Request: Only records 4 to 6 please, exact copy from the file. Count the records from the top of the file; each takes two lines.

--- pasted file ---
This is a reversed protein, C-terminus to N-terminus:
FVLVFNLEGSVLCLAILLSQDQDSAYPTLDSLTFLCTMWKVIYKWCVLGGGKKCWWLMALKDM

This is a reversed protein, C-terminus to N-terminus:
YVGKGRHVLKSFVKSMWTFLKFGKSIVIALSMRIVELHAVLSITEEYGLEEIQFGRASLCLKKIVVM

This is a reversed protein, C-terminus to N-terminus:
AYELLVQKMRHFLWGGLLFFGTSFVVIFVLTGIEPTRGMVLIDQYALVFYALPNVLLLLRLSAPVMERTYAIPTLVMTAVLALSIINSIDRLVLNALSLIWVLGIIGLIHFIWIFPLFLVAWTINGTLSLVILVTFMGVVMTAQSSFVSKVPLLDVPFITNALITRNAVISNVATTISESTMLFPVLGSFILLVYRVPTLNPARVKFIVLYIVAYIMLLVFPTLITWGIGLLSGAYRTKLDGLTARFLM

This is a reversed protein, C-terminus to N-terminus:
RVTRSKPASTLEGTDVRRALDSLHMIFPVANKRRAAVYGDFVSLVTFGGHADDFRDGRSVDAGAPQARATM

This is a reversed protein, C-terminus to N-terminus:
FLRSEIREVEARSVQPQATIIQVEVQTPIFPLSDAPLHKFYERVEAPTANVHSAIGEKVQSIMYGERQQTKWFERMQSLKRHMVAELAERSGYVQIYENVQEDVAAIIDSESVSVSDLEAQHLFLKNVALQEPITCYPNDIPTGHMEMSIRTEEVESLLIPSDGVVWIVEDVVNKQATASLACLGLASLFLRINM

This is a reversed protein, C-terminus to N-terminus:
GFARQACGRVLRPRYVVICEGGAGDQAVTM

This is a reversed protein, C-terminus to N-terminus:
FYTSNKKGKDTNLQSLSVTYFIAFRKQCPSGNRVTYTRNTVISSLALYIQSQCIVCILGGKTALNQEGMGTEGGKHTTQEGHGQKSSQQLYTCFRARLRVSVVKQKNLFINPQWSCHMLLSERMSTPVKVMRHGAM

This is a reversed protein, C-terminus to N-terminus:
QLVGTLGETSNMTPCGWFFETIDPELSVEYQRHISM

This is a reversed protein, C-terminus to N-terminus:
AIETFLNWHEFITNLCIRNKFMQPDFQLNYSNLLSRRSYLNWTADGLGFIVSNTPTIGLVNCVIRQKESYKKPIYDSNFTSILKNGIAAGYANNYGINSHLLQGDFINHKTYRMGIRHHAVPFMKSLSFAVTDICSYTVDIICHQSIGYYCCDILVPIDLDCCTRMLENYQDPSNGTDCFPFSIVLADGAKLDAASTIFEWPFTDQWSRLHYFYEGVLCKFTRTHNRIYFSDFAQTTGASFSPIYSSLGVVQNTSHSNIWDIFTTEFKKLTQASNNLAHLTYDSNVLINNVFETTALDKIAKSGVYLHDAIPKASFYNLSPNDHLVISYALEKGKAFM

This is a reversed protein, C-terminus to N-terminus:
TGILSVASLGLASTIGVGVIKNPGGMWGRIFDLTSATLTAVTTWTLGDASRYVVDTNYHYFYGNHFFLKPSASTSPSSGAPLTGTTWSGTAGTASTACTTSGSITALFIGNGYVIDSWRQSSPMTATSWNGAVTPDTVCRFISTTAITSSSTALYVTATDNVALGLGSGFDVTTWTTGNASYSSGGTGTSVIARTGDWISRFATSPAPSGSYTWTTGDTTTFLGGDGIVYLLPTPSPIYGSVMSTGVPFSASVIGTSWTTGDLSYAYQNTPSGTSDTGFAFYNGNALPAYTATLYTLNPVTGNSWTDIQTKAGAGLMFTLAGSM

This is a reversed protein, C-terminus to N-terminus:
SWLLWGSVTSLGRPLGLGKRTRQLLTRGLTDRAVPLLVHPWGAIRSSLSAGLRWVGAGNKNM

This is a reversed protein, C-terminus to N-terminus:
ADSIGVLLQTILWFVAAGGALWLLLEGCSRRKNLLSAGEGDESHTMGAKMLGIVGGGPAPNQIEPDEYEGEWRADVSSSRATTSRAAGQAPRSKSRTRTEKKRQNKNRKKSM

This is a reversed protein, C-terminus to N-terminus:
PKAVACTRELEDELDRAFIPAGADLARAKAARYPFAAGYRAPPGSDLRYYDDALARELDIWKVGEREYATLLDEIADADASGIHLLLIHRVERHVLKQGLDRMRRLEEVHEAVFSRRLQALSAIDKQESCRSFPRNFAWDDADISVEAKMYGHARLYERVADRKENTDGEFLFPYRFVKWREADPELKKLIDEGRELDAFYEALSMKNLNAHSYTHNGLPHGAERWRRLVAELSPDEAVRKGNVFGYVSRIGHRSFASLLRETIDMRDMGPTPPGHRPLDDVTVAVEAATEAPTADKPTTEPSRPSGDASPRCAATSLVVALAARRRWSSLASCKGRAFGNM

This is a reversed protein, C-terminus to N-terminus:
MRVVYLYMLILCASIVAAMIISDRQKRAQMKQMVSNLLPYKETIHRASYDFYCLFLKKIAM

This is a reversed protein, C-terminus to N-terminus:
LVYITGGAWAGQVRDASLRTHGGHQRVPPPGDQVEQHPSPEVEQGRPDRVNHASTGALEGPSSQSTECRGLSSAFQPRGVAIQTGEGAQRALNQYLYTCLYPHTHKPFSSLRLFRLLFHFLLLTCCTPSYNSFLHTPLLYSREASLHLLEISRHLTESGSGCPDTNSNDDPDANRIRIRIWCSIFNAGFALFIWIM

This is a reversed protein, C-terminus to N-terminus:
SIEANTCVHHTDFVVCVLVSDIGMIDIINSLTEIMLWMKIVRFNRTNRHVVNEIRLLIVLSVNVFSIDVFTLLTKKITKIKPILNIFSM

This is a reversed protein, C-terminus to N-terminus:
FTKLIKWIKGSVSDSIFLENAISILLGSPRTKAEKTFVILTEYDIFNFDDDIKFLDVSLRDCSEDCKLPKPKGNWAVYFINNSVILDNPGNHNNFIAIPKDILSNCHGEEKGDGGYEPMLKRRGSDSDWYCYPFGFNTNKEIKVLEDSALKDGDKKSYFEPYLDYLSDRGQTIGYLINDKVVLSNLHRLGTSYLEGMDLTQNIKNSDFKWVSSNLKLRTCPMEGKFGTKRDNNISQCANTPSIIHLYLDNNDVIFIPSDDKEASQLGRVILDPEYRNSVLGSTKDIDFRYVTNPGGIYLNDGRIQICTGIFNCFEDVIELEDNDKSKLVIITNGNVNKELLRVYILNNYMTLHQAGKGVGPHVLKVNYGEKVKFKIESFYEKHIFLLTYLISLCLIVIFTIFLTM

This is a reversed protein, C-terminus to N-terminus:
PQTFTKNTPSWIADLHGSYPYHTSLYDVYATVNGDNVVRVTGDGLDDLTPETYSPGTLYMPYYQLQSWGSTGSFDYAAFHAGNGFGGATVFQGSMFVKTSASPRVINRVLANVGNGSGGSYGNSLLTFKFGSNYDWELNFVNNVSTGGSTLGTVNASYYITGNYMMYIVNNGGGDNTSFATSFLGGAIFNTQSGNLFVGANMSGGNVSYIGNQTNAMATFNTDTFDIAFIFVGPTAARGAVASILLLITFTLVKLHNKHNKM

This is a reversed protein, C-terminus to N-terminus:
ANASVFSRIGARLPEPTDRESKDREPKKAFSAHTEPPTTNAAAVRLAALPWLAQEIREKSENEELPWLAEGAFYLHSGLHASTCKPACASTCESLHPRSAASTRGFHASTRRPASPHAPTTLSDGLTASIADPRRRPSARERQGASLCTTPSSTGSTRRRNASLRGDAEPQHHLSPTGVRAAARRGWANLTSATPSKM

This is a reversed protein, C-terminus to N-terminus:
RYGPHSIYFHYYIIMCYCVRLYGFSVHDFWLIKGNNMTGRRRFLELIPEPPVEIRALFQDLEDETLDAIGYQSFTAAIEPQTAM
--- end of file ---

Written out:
This is a reversed protein, C-terminus to N-terminus:
RVTRSKPASTLEGTDVRRALDSLHMIFPVANKRRAAVYGDFVSLVTFGGHADDFRDGRSVDAGAPQARATM

This is a reversed protein, C-terminus to N-terminus:
FLRSEIREVEARSVQPQATIIQVEVQTPIFPLSDAPLHKFYERVEAPTANVHSAIGEKVQSIMYGERQQTKWFERMQSLKRHMVAELAERSGYVQIYENVQEDVAAIIDSESVSVSDLEAQHLFLKNVALQEPITCYPNDIPTGHMEMSIRTEEVESLLIPSDGVVWIVEDVVNKQATASLACLGLASLFLRINM

This is a reversed protein, C-terminus to N-terminus:
GFARQACGRVLRPRYVVICEGGAGDQAVTM